We all know the type; individuals that seem to love throwing caution to the wind and living life in the fast lane, the high rollers and the big spenders – risk takers. A new study has linked the tendency to be a thrill-seeker in a new way to the brain neurotransmitter, dopamine.
Vanderbilt University Dopamine Study
The results of the study done by researchers at Vanderbilt University in Nashville and Albert Einstein College of Medicine in New York City studied the connection between dopamine and thrilling behavior, to determine what exactly causes this type of personality. The connection has been assumed by many for some time now, but this study looked at the amount of dopamine receptors present in these individual’s brains, which would tell how the brain regulates its dopamine.
Researchers, led by Professor David Zald at Vanderbilt University, studied 34 men and women and classified whether they were risk-takers or not. By asking the subjects a group of questions that looked at factors such as decision-making speed, spontaneity, and adherence to rules, they ranked the individuals on a “novelty-seeking” scale. Then, using position emission tomography, a PET scan, scientists mapped out the subjects’ brains, and looked especially at their dopamine-regulating receptors. The results were exactly as predicted, according to Zald. “This is one of those situations where the data came out essentially perfectly.”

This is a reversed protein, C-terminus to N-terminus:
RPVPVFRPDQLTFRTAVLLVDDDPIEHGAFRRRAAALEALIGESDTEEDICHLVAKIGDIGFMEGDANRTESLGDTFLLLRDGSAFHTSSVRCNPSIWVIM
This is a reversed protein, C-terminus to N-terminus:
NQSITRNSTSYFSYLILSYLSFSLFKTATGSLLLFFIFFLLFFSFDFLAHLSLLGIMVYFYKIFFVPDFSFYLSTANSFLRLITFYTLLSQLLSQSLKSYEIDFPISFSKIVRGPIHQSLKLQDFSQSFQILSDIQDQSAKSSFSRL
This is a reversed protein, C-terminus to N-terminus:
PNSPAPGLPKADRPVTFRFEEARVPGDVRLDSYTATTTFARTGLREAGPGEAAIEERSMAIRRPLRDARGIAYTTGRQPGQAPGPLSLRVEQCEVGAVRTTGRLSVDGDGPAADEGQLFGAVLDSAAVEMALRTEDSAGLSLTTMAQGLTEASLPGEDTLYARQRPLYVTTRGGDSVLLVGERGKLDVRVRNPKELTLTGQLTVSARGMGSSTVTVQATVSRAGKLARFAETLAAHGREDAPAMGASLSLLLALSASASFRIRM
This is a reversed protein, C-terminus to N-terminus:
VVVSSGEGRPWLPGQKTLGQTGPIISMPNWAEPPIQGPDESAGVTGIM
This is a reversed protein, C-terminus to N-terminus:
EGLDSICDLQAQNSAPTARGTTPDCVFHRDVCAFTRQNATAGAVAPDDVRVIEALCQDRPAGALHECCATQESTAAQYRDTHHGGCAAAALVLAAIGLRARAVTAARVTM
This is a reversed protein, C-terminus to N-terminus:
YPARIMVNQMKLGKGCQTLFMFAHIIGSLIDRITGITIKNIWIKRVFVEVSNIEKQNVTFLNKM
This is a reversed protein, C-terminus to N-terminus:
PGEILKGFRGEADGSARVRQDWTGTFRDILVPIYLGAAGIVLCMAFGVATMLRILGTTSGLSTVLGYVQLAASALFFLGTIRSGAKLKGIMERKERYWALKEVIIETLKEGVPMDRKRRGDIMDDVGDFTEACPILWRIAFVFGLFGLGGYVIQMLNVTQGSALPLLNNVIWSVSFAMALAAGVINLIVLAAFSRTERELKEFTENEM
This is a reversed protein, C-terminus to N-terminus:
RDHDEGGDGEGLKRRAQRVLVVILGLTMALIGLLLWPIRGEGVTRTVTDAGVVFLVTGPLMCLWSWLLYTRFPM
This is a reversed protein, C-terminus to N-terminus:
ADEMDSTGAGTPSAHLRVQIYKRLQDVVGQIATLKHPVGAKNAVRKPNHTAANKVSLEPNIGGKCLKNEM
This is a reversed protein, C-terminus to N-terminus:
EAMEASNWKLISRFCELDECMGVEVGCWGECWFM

Those individuals that were classified as novelty-seekers, or risk-takers, had fewer of the dopamine receptors, meaning that their brains don’t limit the amount of dopamine it produces during exciting activities. The result of this is a bigger high for these individuals, leading them to want to continue doing the activities, to maintain the high.
Just like jumping out of a plane, betting on a blackjack table, driving too fast, or spending too much, people who take drugs like cocaine or amphetamines do so because it allows them to artificially produce more dopamine. Dopamine is used in everyday life as the reward system of the brain, and it is also what gives an addict their high.
German Dopamine Study
Another study on dopamine receptors was done in Germany and published in Science in December of last year. This study concluded that while completing a learning task, individuals with fewer dopamine receptors had a weaker reaction to negative feedback, meaning simply that they had a harder time learning from their mistakes.
Application for Addiction Treatment
Now the question is whether or not addicts also have fewer dopamine receptors, causing them to experience bigger highs, or to not care as much about the negative results of their actions, and how we can work to manage this. By prescribing medication that replaces the function of the dopamine receptors, an addict may no longer get as big of a high from the drugs, making them potentially non-addicting.